We’ve seen hacks for the Kinect from the very start, and even some that suggested one like this might be possible: a Kinect being moved around like a camera, recording the depth of everything it sees and building up a full-3D map of the room and every object in it. They call it KinectFusion, and it’s really quite fascinating to watch. I’ve re-hosted the video here, since the original is a bit cramped and not everyone wants to download the whole thing.
The position of the camera is constantly tracked by monitoring the depth of known objects in its view, and with that information known, the 3D data recorded can be given absolute measurements, producing a static map of the room. And it all happens in real time. Watch just the first demonstration and you can see the system “painting” a 3D model of the room as quickly as the researcher can move the Kinect around.
It tolerates change, as well: move objects in the scene and it’ll update the model. It “knows” whether an object is moving or the camera itself is. And by combining this new model with the normal capabilities of the Kinect, the room or object can be interacted with, as they demonstrate in the video by “throwing” gobs of little paintballs at things in real time, and picking up a real-life teapot that is also being mapped in 3D. Absolutely extraordinary that this is being done with an off-the-shelf device, a common PC, and some clever programming.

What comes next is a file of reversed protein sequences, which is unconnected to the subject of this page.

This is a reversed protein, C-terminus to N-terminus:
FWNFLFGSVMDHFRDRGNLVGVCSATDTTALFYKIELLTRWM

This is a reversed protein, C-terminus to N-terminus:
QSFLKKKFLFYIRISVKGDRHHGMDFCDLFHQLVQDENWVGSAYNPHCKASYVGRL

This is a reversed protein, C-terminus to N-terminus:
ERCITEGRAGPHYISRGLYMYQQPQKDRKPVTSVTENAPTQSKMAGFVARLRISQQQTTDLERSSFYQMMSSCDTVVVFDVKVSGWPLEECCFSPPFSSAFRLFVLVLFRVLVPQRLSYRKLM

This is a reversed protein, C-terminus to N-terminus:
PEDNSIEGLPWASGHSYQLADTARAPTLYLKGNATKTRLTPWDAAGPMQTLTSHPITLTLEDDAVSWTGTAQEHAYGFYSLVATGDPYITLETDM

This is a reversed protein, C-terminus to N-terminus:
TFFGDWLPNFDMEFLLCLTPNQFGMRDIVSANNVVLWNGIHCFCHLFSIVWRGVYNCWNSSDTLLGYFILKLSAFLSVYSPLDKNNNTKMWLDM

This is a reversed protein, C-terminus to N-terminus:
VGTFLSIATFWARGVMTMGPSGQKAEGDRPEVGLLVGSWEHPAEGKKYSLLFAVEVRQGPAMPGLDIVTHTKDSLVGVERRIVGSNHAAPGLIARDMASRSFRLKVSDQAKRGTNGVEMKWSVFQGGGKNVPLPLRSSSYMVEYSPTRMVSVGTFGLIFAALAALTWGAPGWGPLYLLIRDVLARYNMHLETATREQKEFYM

Among the applications for this suggested by the Microsoft Research team: “extending multi-touch interactions to arbitrary surfaces; advanced features for augmented reality; real-time physics simulations of the dynamic model; novel methods for segmentation and tracking of scanned objects” — and I’m sure you can think of a few yourself. Turning the Kinect into a user-controlled tool instead of a passive user-monitoring tool opens up a huge amount of possibilities, as other hacks have demonstrated as well.
KinectFusion is a team effort between Microsoft Research Cambridge, Imperial College London, Newcastle University, Lancaster University, and the University of Toronto. The project was demonstrated at SIGGRAPH yesterday, but this video really shows it off much better. Hopefully we’ll see a code release soon and people can play around with this amazing tool.